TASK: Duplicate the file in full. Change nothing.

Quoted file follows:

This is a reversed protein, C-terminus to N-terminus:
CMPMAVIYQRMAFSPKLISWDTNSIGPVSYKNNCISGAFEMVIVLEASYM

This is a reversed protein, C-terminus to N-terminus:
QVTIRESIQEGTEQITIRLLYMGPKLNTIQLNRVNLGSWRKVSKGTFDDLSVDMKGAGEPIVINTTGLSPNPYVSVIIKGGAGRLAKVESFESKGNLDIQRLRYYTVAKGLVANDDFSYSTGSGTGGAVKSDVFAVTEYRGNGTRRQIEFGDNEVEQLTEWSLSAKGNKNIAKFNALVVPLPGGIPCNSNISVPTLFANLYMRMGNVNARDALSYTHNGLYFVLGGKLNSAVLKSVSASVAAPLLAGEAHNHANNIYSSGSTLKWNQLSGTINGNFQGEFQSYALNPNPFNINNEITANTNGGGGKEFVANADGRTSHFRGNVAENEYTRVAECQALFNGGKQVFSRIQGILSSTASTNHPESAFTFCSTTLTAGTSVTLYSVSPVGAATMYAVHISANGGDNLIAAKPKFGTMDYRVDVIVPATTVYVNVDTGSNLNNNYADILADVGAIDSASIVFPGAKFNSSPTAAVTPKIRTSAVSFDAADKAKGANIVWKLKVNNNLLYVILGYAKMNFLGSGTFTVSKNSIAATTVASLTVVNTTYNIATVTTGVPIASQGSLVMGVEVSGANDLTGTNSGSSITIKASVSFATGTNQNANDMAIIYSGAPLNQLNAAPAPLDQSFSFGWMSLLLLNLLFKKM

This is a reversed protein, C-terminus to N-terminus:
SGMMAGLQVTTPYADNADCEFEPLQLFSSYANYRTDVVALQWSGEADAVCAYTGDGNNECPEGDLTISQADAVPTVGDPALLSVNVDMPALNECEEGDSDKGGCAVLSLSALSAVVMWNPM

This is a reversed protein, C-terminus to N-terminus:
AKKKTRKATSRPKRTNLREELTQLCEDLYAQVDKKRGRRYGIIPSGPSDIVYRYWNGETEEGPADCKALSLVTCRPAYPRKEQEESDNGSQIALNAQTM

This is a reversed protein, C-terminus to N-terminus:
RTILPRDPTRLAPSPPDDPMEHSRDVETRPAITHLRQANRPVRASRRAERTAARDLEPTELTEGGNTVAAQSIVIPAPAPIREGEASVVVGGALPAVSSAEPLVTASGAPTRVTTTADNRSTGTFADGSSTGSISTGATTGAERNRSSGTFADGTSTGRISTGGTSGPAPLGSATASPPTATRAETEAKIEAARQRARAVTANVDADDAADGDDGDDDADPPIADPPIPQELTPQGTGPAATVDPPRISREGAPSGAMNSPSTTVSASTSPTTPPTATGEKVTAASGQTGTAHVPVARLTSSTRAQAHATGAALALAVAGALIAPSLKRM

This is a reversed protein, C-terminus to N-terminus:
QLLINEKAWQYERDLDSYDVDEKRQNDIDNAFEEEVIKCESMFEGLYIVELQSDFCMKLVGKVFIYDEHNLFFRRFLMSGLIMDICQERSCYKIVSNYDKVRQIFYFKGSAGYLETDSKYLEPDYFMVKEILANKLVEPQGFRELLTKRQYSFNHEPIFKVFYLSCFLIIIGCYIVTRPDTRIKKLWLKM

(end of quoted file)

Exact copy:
This is a reversed protein, C-terminus to N-terminus:
CMPMAVIYQRMAFSPKLISWDTNSIGPVSYKNNCISGAFEMVIVLEASYM

This is a reversed protein, C-terminus to N-terminus:
QVTIRESIQEGTEQITIRLLYMGPKLNTIQLNRVNLGSWRKVSKGTFDDLSVDMKGAGEPIVINTTGLSPNPYVSVIIKGGAGRLAKVESFESKGNLDIQRLRYYTVAKGLVANDDFSYSTGSGTGGAVKSDVFAVTEYRGNGTRRQIEFGDNEVEQLTEWSLSAKGNKNIAKFNALVVPLPGGIPCNSNISVPTLFANLYMRMGNVNARDALSYTHNGLYFVLGGKLNSAVLKSVSASVAAPLLAGEAHNHANNIYSSGSTLKWNQLSGTINGNFQGEFQSYALNPNPFNINNEITANTNGGGGKEFVANADGRTSHFRGNVAENEYTRVAECQALFNGGKQVFSRIQGILSSTASTNHPESAFTFCSTTLTAGTSVTLYSVSPVGAATMYAVHISANGGDNLIAAKPKFGTMDYRVDVIVPATTVYVNVDTGSNLNNNYADILADVGAIDSASIVFPGAKFNSSPTAAVTPKIRTSAVSFDAADKAKGANIVWKLKVNNNLLYVILGYAKMNFLGSGTFTVSKNSIAATTVASLTVVNTTYNIATVTTGVPIASQGSLVMGVEVSGANDLTGTNSGSSITIKASVSFATGTNQNANDMAIIYSGAPLNQLNAAPAPLDQSFSFGWMSLLLLNLLFKKM

This is a reversed protein, C-terminus to N-terminus:
SGMMAGLQVTTPYADNADCEFEPLQLFSSYANYRTDVVALQWSGEADAVCAYTGDGNNECPEGDLTISQADAVPTVGDPALLSVNVDMPALNECEEGDSDKGGCAVLSLSALSAVVMWNPM

This is a reversed protein, C-terminus to N-terminus:
AKKKTRKATSRPKRTNLREELTQLCEDLYAQVDKKRGRRYGIIPSGPSDIVYRYWNGETEEGPADCKALSLVTCRPAYPRKEQEESDNGSQIALNAQTM

This is a reversed protein, C-terminus to N-terminus:
RTILPRDPTRLAPSPPDDPMEHSRDVETRPAITHLRQANRPVRASRRAERTAARDLEPTELTEGGNTVAAQSIVIPAPAPIREGEASVVVGGALPAVSSAEPLVTASGAPTRVTTTADNRSTGTFADGSSTGSISTGATTGAERNRSSGTFADGTSTGRISTGGTSGPAPLGSATASPPTATRAETEAKIEAARQRARAVTANVDADDAADGDDGDDDADPPIADPPIPQELTPQGTGPAATVDPPRISREGAPSGAMNSPSTTVSASTSPTTPPTATGEKVTAASGQTGTAHVPVARLTSSTRAQAHATGAALALAVAGALIAPSLKRM

This is a reversed protein, C-terminus to N-terminus:
QLLINEKAWQYERDLDSYDVDEKRQNDIDNAFEEEVIKCESMFEGLYIVELQSDFCMKLVGKVFIYDEHNLFFRRFLMSGLIMDICQERSCYKIVSNYDKVRQIFYFKGSAGYLETDSKYLEPDYFMVKEILANKLVEPQGFRELLTKRQYSFNHEPIFKVFYLSCFLIIIGCYIVTRPDTRIKKLWLKM